Discover the best of Sorrento

Regarded as the stunning entrance to Amalfi Coast

Despite its small size, Sorrento is one of the most well-known cities in Italy. Set in the southwestern region of Italy, Sorrento overlooks the stunning Bay of Naples. It is famed for being the beginning of the picturesque Amalfi Coast, with many travellers starting their coastal adventure here! Take a look at our list of the best things to see within this spectacular city and how you can make the most of your trip to Sorrento!

  • Shopping

    When seeing all of what Sorrento has to offer, it’ll be hard to keep your inner shopaholic under wraps! Streets are lined with welcoming shop owners, all offering a range of impressive local produce. Food reigns supreme here, with the town being renowned for its olive oil, limoncello, and fresh cheeses. Lemons, in particular, are renowned here, being some of the best you can purchase on the entire coast!

    After you fill up your bags (and stomachs) on the food streets, head to Sorrento’s terrific shopping strips. The main streets include Corso Italia and Via San Cesareo, where visitors will be spoilt for choice in boutiques stores selling custom sandals, detailed woodwork, and hand-painted ceramics.

  • Villa Communale Park

    Perched on top of the Sorrento’s famous cliff tops, this park is a must for anyone travelling to Sorrento. It is one of the most picturesque attractions around, home to beautifully manicured gardens and one of the best views in southern Italy. The commanding views display the entire town of Sorrento, the expansive coastline, and even the nearby Mount Vesuvius. It is particularly popular at sunset or sunrise, with the soft glow of the orange and pink light reflect on the nearby ocean and enhance the region’s colours.

  • Museo Correale

    Once the private home to the Correale family, now a working museum and one of Sorrento’s most popular tourist destination. Set on the seaside edge of town, the entire establishment has 24 rooms scattered over four floors that are all filled with a stunning array of artefacts. These include all the Correale family’s treasure, with stunning antique ceramics, vintage furniture, and an impressive range of paintings. Wander through this incredible space, inspecting the finery and beauty of each treasure. Afterwards, you can have a stroll through the garden that is home to old-growth trees and plenty of benches to park yourself at for a relaxing while.

  • Piazza Tasso

    Regardless of how long you stay in Sorrento, Piazza Tasso is an essential part of your tour. Being the main square and heart of the town. Shops, cafes, and restaurants lined the inside and borders of this square, with Piazza Tasso continuously bustling with people no matter the time. Named after the 17th-century poet, the square is a wonderful place for people-watching, tasting the unique food, and admiring the Baroque architecture of the town. Relax with a coffee and marvel at the stunning artwork held throughout, with the sculpture of St. Anthony, the patron saint of the city set right in the square’s centre.

  • Vallone Dei Mulini

    After seeing the main square of Piazza Tasso, take a look over the edge of a nearby deep gorge. Here you will see Vallone Dei Mulini, also known as Valley of the Mills, a dizzying natural phenomenon. on view from Via Fuorimura. A verdant grouping of modern ruins found at the bottom of the deep gorge. Sorrento was once bordered by three large gorges, but today, after volcanic eruption thousands of years ago, this is the only one that remains. The ancient buildings are covered in bright green weeds, a truly unique sight for visitors to enjoy. For a closer look, head down the ramps on Via Fuorimura to see the picaresque ruins.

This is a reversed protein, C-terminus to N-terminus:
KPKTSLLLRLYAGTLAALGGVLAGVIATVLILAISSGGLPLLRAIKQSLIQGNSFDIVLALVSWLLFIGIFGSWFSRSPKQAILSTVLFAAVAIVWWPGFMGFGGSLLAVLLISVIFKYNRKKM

• Cloister in the Church of San Francesco

    The stunning Cloister of San Francesco has been apart of Sorrento’s township for hundreds of years. The monastery of the was built in the 7th century, with the church only constructed in the 14th century. Despite its age, it hasn’t lost its beauty, with baroque arches and plenty of greenery to create a stunning romantic atmosphere. Visitors can wander through the ruins and see the series of architectural styles hidden about from the various centuries each section was constructed in. Visit during the summertime as the cloister hosts a variety of events including classical concerts.

  • The Baths of Regina Giovanna

    Set along the rocky cliffs of Capo di Sorrento, the Baths of Regina Giovanna is truly one of the coast’s best swimming spots. To get there, visitors can either walk the 45-minute journey from town or take a short bus ride. From the road, visitors must stroll down the cobblestone path to reach the stairs that descend into the waters. Due to its remote location, the waters are typically free of crowds, guaranteeing you a serene swim in the aquamarine waters. Many bring snorkelling gear, as the water is packed with a variety of marine life. Afterwards, dry in the sun on the nearby rocks which border along the clifftop and waters.

    It isn’t just the waters which lure visitors, with the surrounding scenery being a key attraction. Home to the ruins of a once lavish Roman lodge from the 1st-century named the Villa Pollio Felice. As well as a dramatic natural stone arch, that offers a small gateway for the ocean to enter and exit the natural pool.

  • Snorkel and Scuba Dive

    After seeing all of what the town has to offer, dive below and explore what is underneath the deep clear waters of Sorrento. The Vervece island dive site is by far the most popular snorkelling and diving spot, featuring a submerged statue of the Massa Lubrense that is covered in lush moss and flowers which visitors leave. The area around the statue is rich with colourful corals, fish, and red starfish, so you have plenty to marvel at after meeting Massa Lubrense.

Related article: Places to visit near Pompeii